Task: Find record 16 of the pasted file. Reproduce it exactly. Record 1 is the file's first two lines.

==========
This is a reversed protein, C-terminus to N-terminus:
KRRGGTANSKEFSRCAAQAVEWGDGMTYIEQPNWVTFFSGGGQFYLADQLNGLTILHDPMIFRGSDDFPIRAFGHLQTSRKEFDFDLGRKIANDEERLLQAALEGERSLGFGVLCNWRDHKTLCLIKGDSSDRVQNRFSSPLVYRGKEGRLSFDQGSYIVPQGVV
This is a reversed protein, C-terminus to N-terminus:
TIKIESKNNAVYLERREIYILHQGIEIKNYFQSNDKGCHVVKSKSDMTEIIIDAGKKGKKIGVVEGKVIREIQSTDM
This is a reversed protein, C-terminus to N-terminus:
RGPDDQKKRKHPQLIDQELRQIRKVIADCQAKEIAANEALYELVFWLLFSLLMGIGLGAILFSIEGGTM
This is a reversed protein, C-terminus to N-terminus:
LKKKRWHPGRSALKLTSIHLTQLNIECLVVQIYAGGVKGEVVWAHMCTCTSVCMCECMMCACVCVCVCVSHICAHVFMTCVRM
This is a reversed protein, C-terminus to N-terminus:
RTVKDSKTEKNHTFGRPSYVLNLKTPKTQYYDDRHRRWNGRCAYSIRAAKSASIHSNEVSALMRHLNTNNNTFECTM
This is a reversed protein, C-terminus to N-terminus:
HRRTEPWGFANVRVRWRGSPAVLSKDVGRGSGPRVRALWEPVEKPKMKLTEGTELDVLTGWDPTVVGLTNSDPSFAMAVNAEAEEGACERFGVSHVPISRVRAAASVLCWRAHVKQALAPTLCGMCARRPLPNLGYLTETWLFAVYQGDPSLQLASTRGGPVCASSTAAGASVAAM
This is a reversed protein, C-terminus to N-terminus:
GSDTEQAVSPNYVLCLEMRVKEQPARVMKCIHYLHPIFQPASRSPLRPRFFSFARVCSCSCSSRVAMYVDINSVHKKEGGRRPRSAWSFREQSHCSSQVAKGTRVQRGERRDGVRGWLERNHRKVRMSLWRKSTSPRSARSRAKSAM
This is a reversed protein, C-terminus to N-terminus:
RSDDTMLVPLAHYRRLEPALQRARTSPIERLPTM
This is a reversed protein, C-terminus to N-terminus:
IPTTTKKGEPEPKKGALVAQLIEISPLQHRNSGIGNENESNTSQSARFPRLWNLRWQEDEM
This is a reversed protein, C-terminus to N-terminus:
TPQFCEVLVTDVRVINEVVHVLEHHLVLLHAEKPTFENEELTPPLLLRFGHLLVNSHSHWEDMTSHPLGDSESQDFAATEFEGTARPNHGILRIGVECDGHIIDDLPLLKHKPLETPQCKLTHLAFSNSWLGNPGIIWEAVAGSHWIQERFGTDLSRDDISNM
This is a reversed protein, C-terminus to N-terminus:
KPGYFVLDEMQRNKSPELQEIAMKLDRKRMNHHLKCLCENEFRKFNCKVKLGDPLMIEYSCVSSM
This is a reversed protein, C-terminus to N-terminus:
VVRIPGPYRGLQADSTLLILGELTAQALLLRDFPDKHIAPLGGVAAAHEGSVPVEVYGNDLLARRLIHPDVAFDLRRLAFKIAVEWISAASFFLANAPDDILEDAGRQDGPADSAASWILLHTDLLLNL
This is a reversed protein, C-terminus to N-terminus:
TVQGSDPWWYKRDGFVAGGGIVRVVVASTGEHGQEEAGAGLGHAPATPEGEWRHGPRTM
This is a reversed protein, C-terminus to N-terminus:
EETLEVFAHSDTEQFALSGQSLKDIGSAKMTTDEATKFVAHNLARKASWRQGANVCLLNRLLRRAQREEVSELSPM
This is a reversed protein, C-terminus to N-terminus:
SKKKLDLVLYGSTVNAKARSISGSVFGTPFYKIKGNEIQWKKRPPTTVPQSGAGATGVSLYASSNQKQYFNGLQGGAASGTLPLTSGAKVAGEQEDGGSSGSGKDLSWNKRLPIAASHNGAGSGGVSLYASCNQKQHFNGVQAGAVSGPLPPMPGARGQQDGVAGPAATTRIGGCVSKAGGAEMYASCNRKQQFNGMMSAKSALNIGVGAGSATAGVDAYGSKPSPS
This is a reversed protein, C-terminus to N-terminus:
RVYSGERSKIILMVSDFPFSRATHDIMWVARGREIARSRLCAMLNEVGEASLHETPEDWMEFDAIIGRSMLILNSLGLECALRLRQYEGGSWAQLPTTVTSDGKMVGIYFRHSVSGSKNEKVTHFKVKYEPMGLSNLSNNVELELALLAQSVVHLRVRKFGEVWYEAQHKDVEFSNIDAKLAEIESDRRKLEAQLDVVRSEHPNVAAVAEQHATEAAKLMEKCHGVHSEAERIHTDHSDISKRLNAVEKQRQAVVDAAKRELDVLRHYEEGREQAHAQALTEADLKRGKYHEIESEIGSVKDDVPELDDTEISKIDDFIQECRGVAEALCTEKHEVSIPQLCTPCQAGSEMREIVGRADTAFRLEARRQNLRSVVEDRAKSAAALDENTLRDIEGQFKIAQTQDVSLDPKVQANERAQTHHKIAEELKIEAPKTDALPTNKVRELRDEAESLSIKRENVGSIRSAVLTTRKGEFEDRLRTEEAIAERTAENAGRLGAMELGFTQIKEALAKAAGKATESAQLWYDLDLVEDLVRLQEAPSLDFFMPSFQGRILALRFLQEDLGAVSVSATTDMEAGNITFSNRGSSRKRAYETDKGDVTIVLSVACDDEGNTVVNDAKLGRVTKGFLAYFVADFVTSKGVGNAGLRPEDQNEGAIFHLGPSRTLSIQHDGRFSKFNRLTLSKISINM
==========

This is a reversed protein, C-terminus to N-terminus:
RVYSGERSKIILMVSDFPFSRATHDIMWVARGREIARSRLCAMLNEVGEASLHETPEDWMEFDAIIGRSMLILNSLGLECALRLRQYEGGSWAQLPTTVTSDGKMVGIYFRHSVSGSKNEKVTHFKVKYEPMGLSNLSNNVELELALLAQSVVHLRVRKFGEVWYEAQHKDVEFSNIDAKLAEIESDRRKLEAQLDVVRSEHPNVAAVAEQHATEAAKLMEKCHGVHSEAERIHTDHSDISKRLNAVEKQRQAVVDAAKRELDVLRHYEEGREQAHAQALTEADLKRGKYHEIESEIGSVKDDVPELDDTEISKIDDFIQECRGVAEALCTEKHEVSIPQLCTPCQAGSEMREIVGRADTAFRLEARRQNLRSVVEDRAKSAAALDENTLRDIEGQFKIAQTQDVSLDPKVQANERAQTHHKIAEELKIEAPKTDALPTNKVRELRDEAESLSIKRENVGSIRSAVLTTRKGEFEDRLRTEEAIAERTAENAGRLGAMELGFTQIKEALAKAAGKATESAQLWYDLDLVEDLVRLQEAPSLDFFMPSFQGRILALRFLQEDLGAVSVSATTDMEAGNITFSNRGSSRKRAYETDKGDVTIVLSVACDDEGNTVVNDAKLGRVTKGFLAYFVADFVTSKGVGNAGLRPEDQNEGAIFHLGPSRTLSIQHDGRFSKFNRLTLSKISINM